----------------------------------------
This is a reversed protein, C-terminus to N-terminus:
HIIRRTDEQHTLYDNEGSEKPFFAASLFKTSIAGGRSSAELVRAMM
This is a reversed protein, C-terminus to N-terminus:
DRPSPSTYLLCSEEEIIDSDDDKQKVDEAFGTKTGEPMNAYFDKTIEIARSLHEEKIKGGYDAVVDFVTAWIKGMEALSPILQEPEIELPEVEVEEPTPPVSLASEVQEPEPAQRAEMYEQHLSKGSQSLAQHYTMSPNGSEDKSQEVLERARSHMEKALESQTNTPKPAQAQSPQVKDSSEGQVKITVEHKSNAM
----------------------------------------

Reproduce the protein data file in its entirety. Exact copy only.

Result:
This is a reversed protein, C-terminus to N-terminus:
HIIRRTDEQHTLYDNEGSEKPFFAASLFKTSIAGGRSSAELVRAMM
This is a reversed protein, C-terminus to N-terminus:
DRPSPSTYLLCSEEEIIDSDDDKQKVDEAFGTKTGEPMNAYFDKTIEIARSLHEEKIKGGYDAVVDFVTAWIKGMEALSPILQEPEIELPEVEVEEPTPPVSLASEVQEPEPAQRAEMYEQHLSKGSQSLAQHYTMSPNGSEDKSQEVLERARSHMEKALESQTNTPKPAQAQSPQVKDSSEGQVKITVEHKSNAM